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As fans of tokusatsu, we often take it for granted that our shows are going to be given a full run. We expect to see a show last about a year and have a (fairly) solid beginning, middle, and end, but that isn’t always the reality. These are the top five tokusatsu shows that were cancelled.


5. Chou Sei Kantai Sazer X

Sazer X was the third series the Star God series from TOHO, producers of the Godzilla film series. The first series, Gransazer, was their first TV tokusatsu in about 12 years and was popular enough that a second and third series were made. Unfortunately, the third series was the last in the franchise. The shows typically featured heroes powered by ancient gods and energy from space but Sazer X took a different approach – the powers were purely tech-based and the team was on the hunt for a set of mystical orbs capable of granting a wish. All but one member came from the future in hopes of stopping the enemies that enslaved the human race before their army is able to grow. The series was cut short at 38 episodes, giving viewers a truncated final arc after two rather well done arcs beforehand. I’m of the mind that the cancellation actually helped the show’s narrative, pushing the production team into making a decision I don’t think would have been made otherwise.

4. Choujinki Metalder

Metalder came at a time when the Metal Hero franchise was all over the place. The first five shows looked very similar but after the third entry, the final Space Sheriff show, ideas and motifs were thrown around and reworked to make Juspion and Spielban distinct from what came before. When even this didn’t work to bring the series back to heights of popularity, Toei attempted something radically different – Metalder. This was a story-heavy show with dark undertones and dramatic story line guiding its (at times) goofy characters into tough situations. It’s said that the story was too difficult for kids to understand and so Metalder came to an end at 39 episodes, giving viewers a very bitter sweet ending.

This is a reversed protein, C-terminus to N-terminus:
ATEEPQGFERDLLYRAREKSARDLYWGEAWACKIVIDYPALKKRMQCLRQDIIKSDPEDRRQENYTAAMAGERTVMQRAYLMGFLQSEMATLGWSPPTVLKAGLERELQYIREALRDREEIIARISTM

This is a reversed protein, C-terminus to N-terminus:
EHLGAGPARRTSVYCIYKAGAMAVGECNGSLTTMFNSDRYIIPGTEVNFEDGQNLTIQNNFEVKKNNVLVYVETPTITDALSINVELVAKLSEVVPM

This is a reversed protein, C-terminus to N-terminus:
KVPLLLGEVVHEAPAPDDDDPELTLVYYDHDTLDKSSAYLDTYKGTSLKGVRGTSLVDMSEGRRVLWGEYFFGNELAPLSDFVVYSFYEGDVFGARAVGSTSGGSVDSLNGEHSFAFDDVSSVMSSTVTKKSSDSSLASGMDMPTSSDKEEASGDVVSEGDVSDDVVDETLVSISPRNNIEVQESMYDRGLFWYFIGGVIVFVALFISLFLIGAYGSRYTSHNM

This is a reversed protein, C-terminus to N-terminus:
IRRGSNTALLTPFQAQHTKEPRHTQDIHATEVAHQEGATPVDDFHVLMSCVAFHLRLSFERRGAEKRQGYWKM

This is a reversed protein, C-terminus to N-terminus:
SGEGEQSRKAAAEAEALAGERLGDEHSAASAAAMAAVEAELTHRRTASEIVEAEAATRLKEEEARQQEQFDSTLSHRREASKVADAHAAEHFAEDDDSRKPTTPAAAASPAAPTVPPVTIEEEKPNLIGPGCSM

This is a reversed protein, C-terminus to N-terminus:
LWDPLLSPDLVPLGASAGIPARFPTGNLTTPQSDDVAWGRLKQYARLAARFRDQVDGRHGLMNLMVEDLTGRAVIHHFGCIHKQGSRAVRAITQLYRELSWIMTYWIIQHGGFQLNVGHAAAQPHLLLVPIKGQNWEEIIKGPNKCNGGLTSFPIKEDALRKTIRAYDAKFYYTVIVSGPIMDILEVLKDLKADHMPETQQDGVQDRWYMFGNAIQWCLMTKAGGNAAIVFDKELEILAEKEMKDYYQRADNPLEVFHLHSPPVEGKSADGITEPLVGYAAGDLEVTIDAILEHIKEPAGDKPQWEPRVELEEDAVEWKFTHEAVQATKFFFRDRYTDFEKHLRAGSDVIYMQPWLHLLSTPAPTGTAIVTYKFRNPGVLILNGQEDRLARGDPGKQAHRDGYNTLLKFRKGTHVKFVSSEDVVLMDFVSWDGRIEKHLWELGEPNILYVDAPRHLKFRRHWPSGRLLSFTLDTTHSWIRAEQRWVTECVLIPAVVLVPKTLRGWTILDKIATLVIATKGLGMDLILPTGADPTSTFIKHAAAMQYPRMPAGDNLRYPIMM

3. Gekkou Kamen

Here’s an interesting fact – the very first tokusatsu show was also the first Japanese drama, and the first of either to be cancelled. Gekkou Kamen was a black and white hero story that followed the adventures of a police detective on the case of criminals and monsters in the 1950s, with various episodes making up different story arcs. The series was an overnight success and remains the longest running Japanese hero show to this date. Despite the success of the show, Gekkou Kamen was pulled from the air after a young boy died attempting to imitate a stunt seen on the show.

2. Ultraman Nexus

Here we have another attempt at changing things up going pretty bad for the studio behind it all, Tsuburaya. Ultraman Nexus was the third part of the Ultra N Project, aimed at moving the Ultraman franchise towards an older audience. The project originally began with a stage show Ultraman, Noa, and the feature length Ultraman movie, Ultraman the Next, which was a bomb at the theaters. Ultraman Nexus was the third part and tied into the previous projects. Nexus was drastically different from anything that had come before, more along the lines of a Kamen Rider series in tone, but definitely darker. Nexus gave viewers a grim world view at the beginning with the title character struggling to reconcile the fact that he’s been given powers to save people despite his checkered past. Also a first was the idea that the host of the Ultraman character wasn’t the main character. Komon Kazuki, a member of the monster attack team, was the main character and the person whose eyes we saw the story through. Nexus was eventually cut down from a proposed 51 episodes to just 37, with an extra episode released on DVD. Remarkably, at no point did the production team ever change their vision for the show. Despite falling ratings and threats of cancellation, the story’s tone was consistent throughout.

1. JAKQ Dengeki-tai

Sentai! It’s popular, it would never be cancelled, right? Well, that wasn’t always true. Back when Sentai was still relatively young, it was cut short with just its second show, JAKQ. While Goranger featured secret agents on the hunt for baddies and monsters, JAKQ took itself more seriously, presented the monsters as nasty threats with very real world repercussions, and played itself as straight as a tokusatsu series possibly could. Despite the goofy look of the heroes, this was a show that divorced its stories from the visuals. In an era where ratings mattered a lot, the series was losing viewers fast and so a new character was introduced. You’re probably familiar with the new character: Big One, played by Hiroshi Miyauchi of pretty much every franchise ever fame. Big One’s character was flamboyant and goofy, colorful and loud, a stark contrast to the serious characters in the show up to this point. Big One more or less becomes the main draw and leads to what a lot of fans consider to be the lowest points of the show, eventually leading to the defeat of the final enemy with a literal rat bomb. JAKQ came to an end after 35 episodes and this would be the final time Ishinomori worked on a Sentai series.